|Type||Journal Article - Jama|
|Title||Sustainability of reductions in malaria transmission and infant mortality in western Kenya with use of insecticide-treated bednets: 4 to 6 years of follow-up|
Context Insecticide-treated bednets reduce malaria transmission and child morbidity and mortality in short-term trials, but this impact may not be sustainable. Previous investigators have suggested that bednet use might paradoxically increase mortality in older children through delayed acquisition of immunity to malaria.
Objectives To determine whether adherence to and public health benefits of insecticide-treated bednets can be sustained over time and whether bednet use during infancy increases all-cause mortality rates in older children in an area of intense perennial malaria transmission.
Design and Setting A community randomized controlled trial in western Kenya (phase 1: January 1997 to February 2000) followed by continued surveillance of adherence, entomologic parameters, morbidity indicators, and all-cause mortality (phase 2: April 1999 to February 2002), and extended demographic monitoring (January to December 2002).
Participants A total of 130 000 residents of 221 villages in Asembo and Gem were randomized to receive insecticide-treated bednets at the start of phase 1 (111 villages) or phase 2 (110 villages).
Main Outcome Measures Proportion of children younger than 5 years using insecticide-treated bednets, mean number of Anopheles mosquitoes per house, and all-cause mortality rates.
Results Adherence to bednet use in children younger than 5 years increased from 65.9% in phase 1 to 82.5% in phase 2 (P<.001). After 3 to 4 years of bednet use, the mean number of Anopheles mosquitoes per house in the study area was 77% lower than in a neighboring area without bednets (risk ratio, 0.23; 95% confidence interval [CI], 0.15-0.35). All-cause mortality rates in infants aged 1 to 11 months were significantly reduced in intervention villages during phase 1 (hazard ratio [HR], 0.78; 95% CI, 0.67-0.90); low rates were maintained during phase 2. Mortality rates did not differ during 2002 (after up to 6 years of bednet use) between children from former intervention and former control households born during phase 1 (HR, 1.01; 95% CI, 0.86-1.19).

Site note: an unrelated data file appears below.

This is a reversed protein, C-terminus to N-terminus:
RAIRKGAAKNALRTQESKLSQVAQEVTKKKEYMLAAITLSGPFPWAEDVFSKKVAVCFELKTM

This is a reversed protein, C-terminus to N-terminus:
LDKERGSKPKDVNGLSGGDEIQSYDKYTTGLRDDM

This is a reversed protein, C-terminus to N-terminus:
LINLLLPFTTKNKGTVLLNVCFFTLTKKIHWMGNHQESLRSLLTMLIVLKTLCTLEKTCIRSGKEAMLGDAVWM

Conclusions The public health benefits of insecticide-treated bednets were sustained for up to 6 years. There is no evidence that bednet use from birth increases all-cause mortality in older children in an area of intense perennial transmission of malaria.
The burden of malaria in sub-Saharan Africa remains intolerable, with more than 20% of all deaths of children younger than 5 years attributed to malaria,1 resulting in up to 11.9 deaths per 1000 children living in malaria-endemic settings per year.2 The Roll Back Malaria global partnership, founded by the World Health Organization, the United Nations Development Program, the United Nations Children's Fund, and the World Bank, aims to halve malaria mortality by 2010 through implementation of 4 key technical strategies: insecticide-treated bednets, improved case management, control of malaria in pregnancy, and early warning and containment of epidemics.3 Reductions in all-cause child mortality by an average of 17% have been demonstrated in controlled efficacy trials of insecticide-treated bednets.4 With high coverage in malaria-endemic settings, insecticide-treated bednets could save 6 to 8 child lives (1-59 months) per 1000 protected each year, resulting in significant progress toward Roll Back Malaria goals.1,5